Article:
Oh my word, you guys… For someone who very much likes, and functions well in, routine and order, these past three weeks have resembled this:
We have been down at the SCCA [Seattle Cancer Care Alliance for those of you just joining our broadcast] nearly every weekday for the past three weeks as Corey has been undergoing all the workups to prepare for his stem cell/bone marrow transplant. I’ll give ya’ll a super-condensed refresher in case you’re just joining us.
Corey has Multiple Myeloma. It’s a blood-born cancer, like Leukemia. MM is a cancer of the plasma cells (blood) in the bone marrow. There’s no tumor to go in and cut out; it’s in the blood in the bone marrow all throughout his body. At the beginning of this process, when he was first diagnosed, Corey had a bone marrow biopsy that showed the cancer was present in roughly 70-80% of his bone marrow. He went through about 5 months of chemotherapy to kill the cancer (duh) to prepare for a bone marrow transplant. Only instead of harvesting the bone marrow from someone else, they’re using his own, making it a stem-cell transplant. The benefit of that is that there’s no chance of rejection and his recovery is easier.
Even though they’re using his own stem cells/bone marrow, the transplant process is still very involved and there are still risks and a significant recovery period. Thus all the workups. And he has been t-h-o-r-o-u-g-h-l-y examined in preparation for this.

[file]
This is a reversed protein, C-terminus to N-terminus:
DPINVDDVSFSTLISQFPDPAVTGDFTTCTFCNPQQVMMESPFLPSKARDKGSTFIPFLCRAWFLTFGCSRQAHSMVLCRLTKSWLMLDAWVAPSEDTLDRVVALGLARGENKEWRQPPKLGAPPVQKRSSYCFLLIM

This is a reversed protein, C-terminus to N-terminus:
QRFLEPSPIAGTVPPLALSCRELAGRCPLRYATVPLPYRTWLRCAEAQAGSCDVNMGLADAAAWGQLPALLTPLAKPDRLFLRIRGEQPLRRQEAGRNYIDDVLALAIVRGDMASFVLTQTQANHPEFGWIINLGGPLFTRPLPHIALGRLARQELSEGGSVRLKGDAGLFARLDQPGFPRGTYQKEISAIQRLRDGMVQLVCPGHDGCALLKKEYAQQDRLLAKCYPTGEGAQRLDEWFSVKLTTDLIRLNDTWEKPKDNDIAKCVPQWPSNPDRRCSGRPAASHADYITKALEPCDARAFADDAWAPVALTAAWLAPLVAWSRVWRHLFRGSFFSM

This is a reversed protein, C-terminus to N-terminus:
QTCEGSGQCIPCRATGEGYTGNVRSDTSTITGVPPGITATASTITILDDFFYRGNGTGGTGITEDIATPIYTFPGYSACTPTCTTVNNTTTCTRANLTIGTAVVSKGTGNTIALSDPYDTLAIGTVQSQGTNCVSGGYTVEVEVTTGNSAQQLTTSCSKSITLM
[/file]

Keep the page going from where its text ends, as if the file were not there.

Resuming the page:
You’ll recall the blood glucose level of 38 upon our arrival/official intake day on August 31. After getting his Ironman reactor installed a couple weeks ago, we kicked this past week off with an appt at 8:00 Monday morning at the UW Med Center with the Endocrinologist team. They removed the machine and tried to upload the readings – and it didn’t work. It came back blank. 10 days in his arm, and nothing. Oops. Lauren, the PA, was super sweet and decided to reinsert one, in each arm this time, and have us come back in another week to have it/them read. She had to call our team at the SCCA to work around Corey’s MRI that was scheduled for this week, so this was all going to require another couple visits to their office. She was ushering us out when the MD said he wanted to see us anyway. Dr. Desantis came in and basically gave Corey the all-clear. He had spoken with the lab, with the technicians, with our team at the SCCA and he’d determined that the reading of 38 was just not correct. After analyzing everything that happened that first day, he determined the way they drew his blood initially was flawed. He reiterated that there was no way Corey could have lived through an episode like that, that all the numbers we’d collected (by sticking his finger with that little One Touch machine) in the subsequent days had been normal, and that Corey was completely asymptomatic, making it nearly impossible for that to have been an accurate reading that first day.
Mistake? Fluke? Miracle? You decide (you know where I stand). But we’re off the hook for all this extra glucose stuff, and anything you can remove from our plate during this process gets a hallelujah! from me.
I won’t go into all the tests, classes, procedures that have followed that appointment Monday morning, I’ll just say that every. single. day. when we’ve left Seattle, our schedule has changed from the time we arrived. They tested him again and he’d cleared the flu virus, but the Rhino was still comfortably camped out in his nose, which meant we couldn’t go into any of the classes we were supposed to because he couldn’t be around other patients. And pushing those back pushed other stuff back, and so on and so forth.
Reminder to self: your tattered cape is meant to be single-use.
[Read some of my earlier blog posts to understand that sentiment…]